FitzGerald let both of them digest that for a few seconds, then brought his chair upright behind his desk.

    “What both of you just said about Mr. Van Dort is perfectly accurate, as far as it goes. However, it would be more accurate to say he is the RTU. He was its founder, and he’s still its largest stockholder. For most of the last sixty T-years, he’s been Chairman of the Board of a four-system ‘trade association’ which is effectively a star nation in its own right. Mr. Van Dort resigned his position as Chairman specifically to organize the annexation vote. That, too, could be said to be his personal brainchild, although he isn’t and never has been a politician as we would understand the term in the Star Kingdom. In short, although he’s technically only one more private citizen here in the Cluster, he’s an extremely influential and important private citizen.”

    He paused to let them think over what he’d said, then continued.

    “The reason I’m telling you all this is that we’ve been instructed by Admiral Khumalo, at Baroness Medusa’s request, to transport Mr. Van Dort to Spindle. I’m not prepared at this time to go into the exact reasons the Provisional Governor made that request. It’s probable, however, that we’ll be moving on from Spindle, and that Mr. Van Dort will accompany us. I’m sure both of you are intelligent enough to deduce that in such a circumstance we would be functioning in a support capacity for any mission Mr. Van Dort might undertake at the Baroness’ request. We’ve just been informed, however, that it’s Mr. Van Dort’s practice to travel by himself, without staff. Apparently, to be blunt about it, this is a personal foible of his, almost an affectation. I suppose he must have a staff here in Rembrandt, and possibly one already in place in Spindle, but he’ll have no such staff support aboard Hexapuma, unless he drafts some of the people we assume he has in Spindle for that purpose after our arrival.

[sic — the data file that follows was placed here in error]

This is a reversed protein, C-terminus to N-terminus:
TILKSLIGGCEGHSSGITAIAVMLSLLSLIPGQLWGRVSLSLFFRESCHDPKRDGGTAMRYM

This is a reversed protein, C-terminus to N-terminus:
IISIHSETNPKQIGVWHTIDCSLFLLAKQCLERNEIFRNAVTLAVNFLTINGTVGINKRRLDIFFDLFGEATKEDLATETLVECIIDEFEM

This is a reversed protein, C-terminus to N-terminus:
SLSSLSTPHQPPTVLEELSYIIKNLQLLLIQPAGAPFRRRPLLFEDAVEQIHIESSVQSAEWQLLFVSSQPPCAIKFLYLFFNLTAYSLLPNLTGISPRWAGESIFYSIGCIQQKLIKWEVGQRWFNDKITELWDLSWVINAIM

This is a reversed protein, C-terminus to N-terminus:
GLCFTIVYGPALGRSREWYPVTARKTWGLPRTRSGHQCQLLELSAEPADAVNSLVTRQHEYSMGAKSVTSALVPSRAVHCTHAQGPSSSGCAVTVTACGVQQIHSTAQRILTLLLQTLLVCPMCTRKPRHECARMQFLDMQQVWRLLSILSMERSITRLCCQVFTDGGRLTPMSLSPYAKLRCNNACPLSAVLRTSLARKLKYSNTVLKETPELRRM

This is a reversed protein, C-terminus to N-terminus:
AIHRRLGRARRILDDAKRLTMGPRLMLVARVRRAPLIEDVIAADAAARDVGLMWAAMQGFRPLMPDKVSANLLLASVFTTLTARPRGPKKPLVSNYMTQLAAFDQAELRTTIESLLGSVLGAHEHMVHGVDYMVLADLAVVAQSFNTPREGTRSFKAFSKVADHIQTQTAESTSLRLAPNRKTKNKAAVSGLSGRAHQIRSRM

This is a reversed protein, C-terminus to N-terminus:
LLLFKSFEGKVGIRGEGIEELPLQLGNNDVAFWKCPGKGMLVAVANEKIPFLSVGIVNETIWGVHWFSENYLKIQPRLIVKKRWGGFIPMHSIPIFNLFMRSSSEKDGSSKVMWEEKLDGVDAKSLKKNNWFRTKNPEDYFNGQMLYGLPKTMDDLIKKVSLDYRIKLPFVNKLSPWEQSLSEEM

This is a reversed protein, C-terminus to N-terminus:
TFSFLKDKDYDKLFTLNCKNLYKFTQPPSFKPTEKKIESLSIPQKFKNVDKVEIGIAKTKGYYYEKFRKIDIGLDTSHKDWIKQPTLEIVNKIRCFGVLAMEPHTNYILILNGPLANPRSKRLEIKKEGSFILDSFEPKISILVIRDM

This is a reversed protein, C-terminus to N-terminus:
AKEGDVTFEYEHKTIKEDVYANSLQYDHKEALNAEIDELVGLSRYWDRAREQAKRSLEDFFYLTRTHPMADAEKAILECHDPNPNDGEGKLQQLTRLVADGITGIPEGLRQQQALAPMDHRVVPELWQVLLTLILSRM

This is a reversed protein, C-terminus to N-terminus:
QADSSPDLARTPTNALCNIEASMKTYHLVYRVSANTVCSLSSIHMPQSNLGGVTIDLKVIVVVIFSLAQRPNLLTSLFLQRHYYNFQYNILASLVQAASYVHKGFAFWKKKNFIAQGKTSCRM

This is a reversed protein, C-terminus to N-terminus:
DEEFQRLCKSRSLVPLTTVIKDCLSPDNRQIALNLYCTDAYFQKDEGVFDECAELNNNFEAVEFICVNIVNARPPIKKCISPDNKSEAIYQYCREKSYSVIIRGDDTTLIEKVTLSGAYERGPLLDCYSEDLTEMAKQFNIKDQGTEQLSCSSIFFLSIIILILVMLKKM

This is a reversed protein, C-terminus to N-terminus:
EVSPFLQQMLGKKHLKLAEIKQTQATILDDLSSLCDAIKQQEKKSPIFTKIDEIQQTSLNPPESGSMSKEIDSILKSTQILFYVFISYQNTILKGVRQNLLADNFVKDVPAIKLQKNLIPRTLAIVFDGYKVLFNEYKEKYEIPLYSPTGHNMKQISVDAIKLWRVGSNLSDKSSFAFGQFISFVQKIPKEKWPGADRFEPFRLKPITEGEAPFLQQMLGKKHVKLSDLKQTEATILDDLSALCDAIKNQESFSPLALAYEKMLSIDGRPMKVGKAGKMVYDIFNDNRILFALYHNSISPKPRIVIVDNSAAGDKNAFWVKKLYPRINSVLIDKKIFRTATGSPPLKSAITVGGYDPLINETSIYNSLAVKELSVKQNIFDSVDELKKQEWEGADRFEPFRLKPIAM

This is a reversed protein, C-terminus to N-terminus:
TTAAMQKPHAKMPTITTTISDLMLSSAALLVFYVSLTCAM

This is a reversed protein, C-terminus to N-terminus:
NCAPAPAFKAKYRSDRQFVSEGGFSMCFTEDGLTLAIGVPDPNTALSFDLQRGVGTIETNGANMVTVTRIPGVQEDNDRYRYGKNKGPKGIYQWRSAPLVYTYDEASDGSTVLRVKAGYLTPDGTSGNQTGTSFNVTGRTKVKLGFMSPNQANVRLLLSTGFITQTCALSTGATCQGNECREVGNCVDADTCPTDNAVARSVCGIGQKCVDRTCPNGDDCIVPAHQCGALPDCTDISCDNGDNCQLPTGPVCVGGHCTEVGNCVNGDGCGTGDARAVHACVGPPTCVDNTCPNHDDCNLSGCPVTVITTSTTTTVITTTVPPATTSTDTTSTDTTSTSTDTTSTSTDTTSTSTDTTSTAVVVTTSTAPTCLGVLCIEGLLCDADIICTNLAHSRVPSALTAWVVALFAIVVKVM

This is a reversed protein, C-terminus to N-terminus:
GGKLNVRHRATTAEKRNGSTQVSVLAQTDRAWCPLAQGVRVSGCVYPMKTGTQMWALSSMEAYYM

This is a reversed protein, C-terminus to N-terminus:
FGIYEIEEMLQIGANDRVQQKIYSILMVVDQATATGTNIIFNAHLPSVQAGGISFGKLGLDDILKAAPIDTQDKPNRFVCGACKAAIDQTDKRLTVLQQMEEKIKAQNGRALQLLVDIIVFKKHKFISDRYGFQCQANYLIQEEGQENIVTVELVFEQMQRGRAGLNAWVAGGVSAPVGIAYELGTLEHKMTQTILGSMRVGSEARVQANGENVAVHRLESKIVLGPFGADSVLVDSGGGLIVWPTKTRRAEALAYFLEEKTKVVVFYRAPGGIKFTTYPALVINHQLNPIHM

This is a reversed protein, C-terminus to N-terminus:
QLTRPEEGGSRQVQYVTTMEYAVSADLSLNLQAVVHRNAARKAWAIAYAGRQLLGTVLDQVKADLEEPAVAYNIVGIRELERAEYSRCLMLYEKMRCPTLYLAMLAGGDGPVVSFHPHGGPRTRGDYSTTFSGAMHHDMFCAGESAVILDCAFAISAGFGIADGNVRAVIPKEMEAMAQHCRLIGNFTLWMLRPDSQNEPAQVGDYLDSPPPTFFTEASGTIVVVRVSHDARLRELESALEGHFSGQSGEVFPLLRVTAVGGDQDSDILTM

“In the meantime, however, Captain Terekhov has decided it would be wise to assign him a personal aide. It’s entirely possible such an assignment would never amount to being more than a personal go-for. It’s also possible, however, that the individual assigned to him would find him or herself involved in significantly more important duties and responsibilities. Since this insistence of his on traveling without an entire stable of assistants seems to be an important part of his self-image, the Captain doesn’t wish to make it obvious that he’s trying to circumvent it. Accordingly, he’s decided to assign a midshipman to the task. Someone junior enough to avoid triggering any automatic rejection of an official aide, but with sufficient personal background knowledge and experience to serve that function, anyway. Which is what brings me to the two of you.”

    He paused again, this time obviously waiting for them to say something. Helen glanced and Ragnhild, then looked back at the Exec.

    “May I ask why it does, Sir?” she asked.

    “You may. Ms. Pavletic and Mr. Sottmeister are the only two of our midshipmen with connections to our own merchant marine. Of the two, Ms. Pavletic’s family’s been more deeply involved for a longer time. Specifically, Pavletic, Tilliotson, & Ellett is one of the Star Kingdom’s oldest shipping lines. This, I believe, would probably put her in the best position of any of our middies to ‘talk shop’ with Mr. Van Dort. Although I’m sure the Captain would prefer not to have to find a replacement pilot for Hotel-Papa-One, I’m afraid Mr. Van Dort takes precedence even over that.